Paddy Chayefsky’s Network is considered by many to be the best screenplay ever written. Those who love plot go with Chinatown and those of us who love just solid great writing pick Network.
Network is the reason why I take any advice on what not to do if one wants to write the “Great American Screenplay” with a grain of salt. One of the first rules is to be very careful not to have any speeches in your screenplay that are longer than half a page.
Network is a script that’s full of 4-5 minute long speeches, and they all work wonderfully. It’s not mere dialogue but a dance of words that elevates the psyche of anyone who appreciates great writing.
Howard Beale’s “I’m mad as hell!!” speech is of course very famous, so is Beatrice Straight’s speech, which was delivered with such power, it won her an Oscar with only 3 minutes of screen time in the whole film.
One speech that really stands out to me, and to most of the film’s fans, makes the hair on the back of my head stand up with a glorious combination of fear and awe, is the “You have meddled with the primal forces of nature!” speech given with such manic enthusiasm by Arthur Jensen, the billionaire CEO of the network as well as a bunch of other corporations, played by Ned Beatty (Whose single day of work on Network got him an Oscar nomination).
After the obviously mentally unbalanced “Mad prophet of the airwaves” Howard Beale asks his audience to protest Jensen’s oil deal with the Arabs, Jensen calls Beale into his board room, an empty cavern of greed (“Valhalla”, Jensen dubs it) and delivers a speech about the way of the modern world with the gusto of a preacher who has seen that the deity of the future is Money, and it cannot be stopped. It’s not a fluke that the last lines of the scene is “I have seen the face of God” answered with “You might just be right”.
I am always reminded of this speech whenever I see politicians use code words like “Job Creators” or “Class Warfare” to cover up their worship of money and the wealthy when faced with questions about the growing disparity of wealth around the world.
The recent Republican primary, with an out-of-touch billionaire as the front-runner, someone who lives and breathes money and openly admits that he doesn’t care about the poor, made me think about it again.
It is frightening how dead-on Chayefsky predicted how we would all be connected to a global parasite of ever growing banks and corporations who will think of any way of putting us to sleep while screwing us.
Network was released 36 years ago.
You can watch the scene here:
Below is a transcript from americanrhetoric.com:
Jensen: You have meddled with the primal forces of nature, Mr. Beale, and I won’t have it!! Is that clear?! You think you’ve merely stopped a business deal. That is not the case. The Arabs have taken billions of dollars out of this country, and now they must put it back! It is ebb and flow, tidal gravity! It is ecological balance!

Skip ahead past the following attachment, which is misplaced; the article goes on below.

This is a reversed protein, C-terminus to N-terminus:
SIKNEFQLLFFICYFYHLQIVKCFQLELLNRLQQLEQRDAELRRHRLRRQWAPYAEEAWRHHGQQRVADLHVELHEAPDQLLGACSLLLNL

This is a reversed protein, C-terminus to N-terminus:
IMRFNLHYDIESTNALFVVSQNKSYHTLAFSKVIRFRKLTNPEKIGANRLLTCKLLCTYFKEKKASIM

You are an old man who thinks in terms of nations and peoples. There are no nations. There are no peoples. There are no Russians. There are no Arabs. There are no third worlds. There is no West. There is only one holistic system of systems, one vast and immane, interwoven, interacting, multivariate, multinational dominion of dollars. Petro-dollars, electro-dollars, multi-dollars, reichmarks, rins, rubles, pounds, and shekels.
It is the international system of currency which determines the totality of life on this planet. That is the natural order of things today. That is the atomic and subatomic and galactic structure of things today! And YOU have meddled with the primal forces of nature, and YOU WILL ATONE!
Am I getting through to you, Mr. Beale?
You get up on your little twenty-one inch screen and howl about America and democracy. There is no America. There is no democracy. There is only IBM and ITT and AT&T and DuPont, Dow, Union Carbide, and Exxon. Those are the nations of the world today.
What do you think the Russians talk about in their councils of state — Karl Marx? They get out their linear programming charts, statistical decision theories, minimax solutions, and compute the price-cost probabilities of their transactions and investments, just like we do.
We no longer live in a world of nations and ideologies, Mr. Beale. The world is a college of corporations, inexorably determined by the immutable bylaws of business. The world is a business, Mr. Beale. It has been since man crawled out of the slime. And our children will live, Mr. Beale, to see that perfect world in which there’s no war or famine, oppression or brutality — one vast and ecumenical holding company, for whom all men will work to serve a common profit, in which all men will hold a share of stock, all necessities provided, all anxieties tranquilized, all boredom amused.
And I have chosen you, Mr. Beale, to preach this evangel.
Beale: But why me?
Jensen: Because you’re on television, dummy. Sixty million people watch you every night of the week, Monday through Friday.
Beale: I have seen the face of God.
Jensen: You just might be right, Mr. Beale.